Other highlights from the first day included opening remarks from Achim Steiner, UN Under-Secretary General and UNEP Executive Director, during which he highlighted the importance of “learning by doing” and encouraged countries and stakeholders to “focus on recognizing and mitigating risk” when developing REDD+ strategies.
The UN-REDD Programme presented an overview of global and national programme progress since the last policy board meeting in October 2009, and received valuable feedback on its evolving strategy document. Acknowledging the calls from member countries for closer collaboration between the UN and World Bank systems, the Policy Board requested that the UN-REDD Programme and the Forest Carbon Partnership Facility (FCPF) Management Team integrate Policy Board meetings and FCPF Participant/Committee Assembly meetings and that moving forward, the UN and the World Bank systems would further coordinate delivery mechanisms to REDD+ countries.
In addition to the budget allocations for Bolivia, DRC and Zambia, highlights from the second day included the approval of an additional US$3.8 million for global programme activities which would fund measurement, reporting and verification (MRV) activities, and support IP/CSO engagement on REDD+. The Policy Board was honoured to have Nobel Laureate Professor Wangari Maathai deliver closing remarks, during which she expressed that she was happy to see the UN and the World Bank working together, and emphasized the need for resources from REDD+ to “benefit the people for whom they are intended.” She concluded by stating, “We really need to emphasis the need to manage these (REDD+) resources with a responsible and transparent approach.”
The meeting was co-chaired by Mr. Vincent Seya Makonga Kasulu, Director of Sustainable Development, Ministry of the Environment, Nature Conservation and Tourism, Democratic Republic of Congo, and Ms. Veerle Vandeweerd, Director, Environment and Energy Group, Bureau for Development Policy, United Nations Development Programme (UNDP). The meeting was held at the United Nations Environment Programme (UNEP) in Nairobi.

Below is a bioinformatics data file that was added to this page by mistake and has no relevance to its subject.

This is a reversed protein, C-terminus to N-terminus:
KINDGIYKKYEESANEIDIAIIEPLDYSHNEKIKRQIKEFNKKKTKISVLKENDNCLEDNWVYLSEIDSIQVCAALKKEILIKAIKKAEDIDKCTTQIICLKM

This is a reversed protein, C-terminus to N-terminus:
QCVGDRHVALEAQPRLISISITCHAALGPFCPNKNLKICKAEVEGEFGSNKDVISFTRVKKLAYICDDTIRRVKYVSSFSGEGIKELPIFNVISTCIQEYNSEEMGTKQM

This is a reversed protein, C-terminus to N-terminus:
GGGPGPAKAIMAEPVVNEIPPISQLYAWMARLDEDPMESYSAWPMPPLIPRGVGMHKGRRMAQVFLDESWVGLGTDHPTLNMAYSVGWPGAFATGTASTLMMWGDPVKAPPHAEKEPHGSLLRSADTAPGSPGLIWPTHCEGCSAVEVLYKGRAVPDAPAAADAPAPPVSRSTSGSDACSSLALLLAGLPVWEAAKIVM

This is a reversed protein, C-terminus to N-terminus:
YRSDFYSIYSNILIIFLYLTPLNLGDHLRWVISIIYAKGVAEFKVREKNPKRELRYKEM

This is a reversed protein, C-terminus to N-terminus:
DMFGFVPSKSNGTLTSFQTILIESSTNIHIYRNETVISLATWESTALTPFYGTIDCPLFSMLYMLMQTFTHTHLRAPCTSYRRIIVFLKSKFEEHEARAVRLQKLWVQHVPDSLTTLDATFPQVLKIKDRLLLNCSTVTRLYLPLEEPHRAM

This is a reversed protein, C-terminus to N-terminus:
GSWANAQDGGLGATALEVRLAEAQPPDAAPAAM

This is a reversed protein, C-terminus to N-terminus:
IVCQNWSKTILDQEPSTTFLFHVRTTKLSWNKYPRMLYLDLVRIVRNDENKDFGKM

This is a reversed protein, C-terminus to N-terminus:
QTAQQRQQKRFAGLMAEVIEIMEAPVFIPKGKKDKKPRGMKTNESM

All documents and presentations from the 4th UN-REDD Policy Board meeting are available on the Programme website and workspace.
Field trip to Kenya’s Rift Valley
The UN-REDD Programme Policy Board’s two-day meeting was preceded by a field trip on 17 March to sites at various forestry initiatives in Kijabe, Kinale and Naivasha in Kenya’s Rift Valley. The objective of the field trip was to enable members to exchange experiences from their own countries, using the Rift Valley landscape mosaic and the Mau Forest Complex issues as the context for a wider discussion about REDD+.
Kenya is a country with low forest cover and relatively high rates of deforestation. Resettlement and expansion of populations are visible throughout the valley. The effects of drought as a result of changes in the climate and pressures from the industries in the area can be seen in the region’s many lakes. The Mau Forest which is the largest forest ecosystem and the largest water catchment area in Kenya is also located in the Rift Valley.
The field visit provided an opportunity to look at a variety of issues related to REDD+, climate change, deforestation, ecosystems, and the need for regional and South-South cooperation.